IoT networks: M1 launches, Singtel to start in September, StarHub starts with hotels
M1 finally launches their IoT network, first in SEA
Last week, M1 launched their commercial nationwide Narrowband Internet of Things (NB-IoT) network. This is the first network of its kind to be launched in Southeast Asia, and M1 is second to do so in the world. In a nutshell, IoT networks and their respective frequency bands are designed to allow smart appliances and wearables to communicate with the larger group of mobile devices we are currently familiar with.
“The launch of Southeast Asia’s first commercial nationwide NB-IoT network will accelerate our journey into a digital society. The Internet of Things will open up an incredible array of fresh opportunities and innovation. We look forward to working closely with government agencies, technology partners, and customers to enable smart solutions for everything and everyone." - Ms. Karen Kooi, Chief Executive Officer, M1.
One of M1’s partners in this new venture is none other than Keppel Electric, via their NB-IoT Energy Management Meter. Smart IoT meters are capable of intelligent energy management while automating certain processes. These NB-IoT Energy Management Meters are expected to provide real-time energy consumption data at a lower cost while helping Keppel Electric’s clients better manage their energy consumption behaviors.
We’ve actually reported about M1’s movements earlier last year, where they publicly announced their strategic partnership with Nokia in bringing NB-IoT capabilities onto their networks. Everything – from laymen explanation to expectations – was laid out in the URL linked above.
Singtel IoT network to enable VoLTE on wearables?
Singtel’s IoT network will start rolling out by the end of September 2017. According to their media release, the IoT cellular network will support CAT-M1 and NB-IoT radio technology – to the layman, this means that their network will support IoT appliances and devices that have long battery lifetimes and low to medium data usage.
Both technologies have their differences, such as how CAT-M1 works for portable use, while NB-IoT (also known as CAT-NB1) is for applications that are fixed in place. Singtel’s example pointed out how CAT-M1 will let businesses make VoLTE calls with wearables that have voice functionality (essentially, any small, portable devices with a long battery life).
“The launch of our network provides an ideal platform for the proliferation of IoT devices and applications. With more businesses embracing the digital future, it paves the way for IoT adoption as Singapore advances towards becoming a Smart Nation. We welcome businesses to be part of the growing IoT ecosystem by leveraging on our robust infrastructure and network." - Mr. Bill Chang, Chief Executive Officer, Group Enterprise at Singtel.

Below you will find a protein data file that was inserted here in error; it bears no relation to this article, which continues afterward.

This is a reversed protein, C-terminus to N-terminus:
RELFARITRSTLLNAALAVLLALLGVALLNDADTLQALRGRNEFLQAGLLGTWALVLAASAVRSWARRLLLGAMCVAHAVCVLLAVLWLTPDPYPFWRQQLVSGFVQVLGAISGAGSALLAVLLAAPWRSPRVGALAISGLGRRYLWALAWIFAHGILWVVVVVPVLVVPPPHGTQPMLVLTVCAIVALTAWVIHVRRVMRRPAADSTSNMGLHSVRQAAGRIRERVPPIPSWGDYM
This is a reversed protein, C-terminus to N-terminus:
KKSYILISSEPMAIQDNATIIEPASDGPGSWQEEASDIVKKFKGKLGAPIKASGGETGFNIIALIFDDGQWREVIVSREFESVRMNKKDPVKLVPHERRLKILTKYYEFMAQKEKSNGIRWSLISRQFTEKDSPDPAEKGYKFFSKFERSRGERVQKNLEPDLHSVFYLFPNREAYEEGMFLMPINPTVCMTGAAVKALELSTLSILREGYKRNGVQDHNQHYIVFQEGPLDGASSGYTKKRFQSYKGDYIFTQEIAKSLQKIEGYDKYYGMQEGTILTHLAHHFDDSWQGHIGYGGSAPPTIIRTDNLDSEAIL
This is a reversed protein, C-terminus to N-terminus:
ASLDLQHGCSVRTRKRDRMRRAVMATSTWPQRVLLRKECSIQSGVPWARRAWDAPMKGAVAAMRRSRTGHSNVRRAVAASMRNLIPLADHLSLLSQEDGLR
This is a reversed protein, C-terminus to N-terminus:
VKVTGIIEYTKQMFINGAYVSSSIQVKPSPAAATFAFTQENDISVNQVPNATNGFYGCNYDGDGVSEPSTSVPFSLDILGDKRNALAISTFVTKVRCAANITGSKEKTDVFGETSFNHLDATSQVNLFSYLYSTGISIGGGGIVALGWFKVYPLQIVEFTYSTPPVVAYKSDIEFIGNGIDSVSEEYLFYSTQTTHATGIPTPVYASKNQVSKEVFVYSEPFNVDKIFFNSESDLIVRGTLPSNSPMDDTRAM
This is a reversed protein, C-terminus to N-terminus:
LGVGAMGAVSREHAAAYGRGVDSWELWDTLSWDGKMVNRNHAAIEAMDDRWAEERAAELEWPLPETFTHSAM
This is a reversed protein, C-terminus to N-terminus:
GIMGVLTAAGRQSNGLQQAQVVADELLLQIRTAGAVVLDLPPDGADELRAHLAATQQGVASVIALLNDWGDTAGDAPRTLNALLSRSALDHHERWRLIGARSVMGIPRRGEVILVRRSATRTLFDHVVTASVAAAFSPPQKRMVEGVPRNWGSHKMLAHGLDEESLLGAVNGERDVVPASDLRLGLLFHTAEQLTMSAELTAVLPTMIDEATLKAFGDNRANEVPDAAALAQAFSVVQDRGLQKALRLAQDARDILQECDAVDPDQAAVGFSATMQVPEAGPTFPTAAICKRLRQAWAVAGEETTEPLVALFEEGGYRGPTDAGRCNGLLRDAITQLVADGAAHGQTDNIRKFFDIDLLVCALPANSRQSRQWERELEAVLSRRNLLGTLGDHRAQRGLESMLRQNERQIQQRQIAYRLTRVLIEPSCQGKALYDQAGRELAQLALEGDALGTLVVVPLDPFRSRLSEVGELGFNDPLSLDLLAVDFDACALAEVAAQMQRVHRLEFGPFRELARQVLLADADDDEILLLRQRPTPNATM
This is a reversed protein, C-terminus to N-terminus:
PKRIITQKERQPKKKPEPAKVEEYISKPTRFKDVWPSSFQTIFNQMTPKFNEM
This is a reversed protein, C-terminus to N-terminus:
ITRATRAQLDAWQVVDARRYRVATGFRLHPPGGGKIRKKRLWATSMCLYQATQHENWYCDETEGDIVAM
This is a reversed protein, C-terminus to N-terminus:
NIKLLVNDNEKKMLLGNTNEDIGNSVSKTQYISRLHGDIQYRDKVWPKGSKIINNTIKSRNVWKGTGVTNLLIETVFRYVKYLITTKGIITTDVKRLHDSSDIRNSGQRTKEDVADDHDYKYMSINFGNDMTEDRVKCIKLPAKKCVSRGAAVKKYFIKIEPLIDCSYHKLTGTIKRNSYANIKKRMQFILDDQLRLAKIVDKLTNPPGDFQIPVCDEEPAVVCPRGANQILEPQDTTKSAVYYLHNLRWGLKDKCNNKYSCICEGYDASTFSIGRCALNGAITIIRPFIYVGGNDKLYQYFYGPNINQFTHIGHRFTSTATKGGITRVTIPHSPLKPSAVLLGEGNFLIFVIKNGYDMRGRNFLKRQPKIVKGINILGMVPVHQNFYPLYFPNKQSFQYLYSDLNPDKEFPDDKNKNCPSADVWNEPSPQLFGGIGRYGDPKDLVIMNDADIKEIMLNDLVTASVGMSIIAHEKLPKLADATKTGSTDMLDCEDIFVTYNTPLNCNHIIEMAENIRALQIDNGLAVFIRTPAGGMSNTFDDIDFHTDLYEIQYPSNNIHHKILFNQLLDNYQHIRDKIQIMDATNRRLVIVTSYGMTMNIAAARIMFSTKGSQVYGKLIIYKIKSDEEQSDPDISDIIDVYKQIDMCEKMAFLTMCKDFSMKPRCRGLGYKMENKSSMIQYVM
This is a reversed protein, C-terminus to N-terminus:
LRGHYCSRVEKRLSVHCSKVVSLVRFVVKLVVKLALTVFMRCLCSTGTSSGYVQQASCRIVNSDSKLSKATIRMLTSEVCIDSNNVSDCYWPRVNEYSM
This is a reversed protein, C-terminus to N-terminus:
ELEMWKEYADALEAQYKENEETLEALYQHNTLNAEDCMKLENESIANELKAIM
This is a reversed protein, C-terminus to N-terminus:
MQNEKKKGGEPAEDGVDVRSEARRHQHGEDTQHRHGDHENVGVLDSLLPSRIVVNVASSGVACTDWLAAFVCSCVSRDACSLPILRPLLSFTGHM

To make good on these collaborations, Singtel will be inviting business and technology partners to their IoT Innovation Lab to experience IoT for themselves. The lab was jointly developed with Ericsson.
StarHub makes their move, too
Just last week during National Day, the green camp launched their 2.5GHz TDD-LTE spectrum, which boosts the amount of data carried by their data expressways by 30%. This upgrade allows certain LTE-enabled phones to experience less mobile data delays during peak hours. StarHub won the rights to these frequencies at the most recent General Spectrum Auction, with their rights to use said bands from July 2017 onwards.
The Float@Marina Bay was its inaugural launch venue (given its festivities), but the service quality upgrade will start hitting other estates (CBD, Chinatown, Clarke Quay, and Orchard Road) by year’s end. Coverage will be extended to transport hubs and heartland town centers in 2018. According to StarHub’s spokesperson, the recent NDP 2017 celebrations at the venue was the highest ever mobile data traffic (over 5TB across 80,000 folks) they've experienced during a single National Day parade.
In the realm of IoT network upgrades, Dr. Chong Yoke Sin, Chief, Enterprise Business Group, StarHub, told us this:
"In our IoT strategy, we take a best-fit technology approach, offering IoT connectivity and working solutions based on our customers’ business requirements. We are currently rolling out an NB-IoT network across the island and we are installing LoRaWAN gateways and sensors to facilitate ongoing solutions trials (tamper-proof locks for urban logistics and smart water metering, for instance) with partners. Our focus is to enable our corporate customers to drive better business outcome leveraging IoT technologies. For example, we have deployed a Savioke autonomous service delivery robot for M Social Singapore to help the hotel address manpower crunch challenge. We have also delivered smart metering solutions to enable customers with IoT analytics to drive savings in consumption."
While there’s no specific timeline in Dr. Chong’s statement, it is clear that StarHub is working on bringing practical IoT implementation via consumer goods and services, starting with a service robot for a hotel we’ve actually explored before. In the coming months, more hotels will get that Savioke robot as well: Orchard Hotel, Studio M Hotel, M Hotel, and Grand Copthorne Waterfront Hotel (all these hotels, together with M Social Singapore, are owned by Millenium Hotels and Resorts group).
Making sense of the IoT landscape
According to data.gov.sg, Singapore’s mobile data usage had increased exponentially - 50-fold (from 0.2 to 10.2-petabytes) between 2008 and 2016. As of last year, IMDA said that they have been taking public feedback on achieving their goal of 5G deployment by 2020.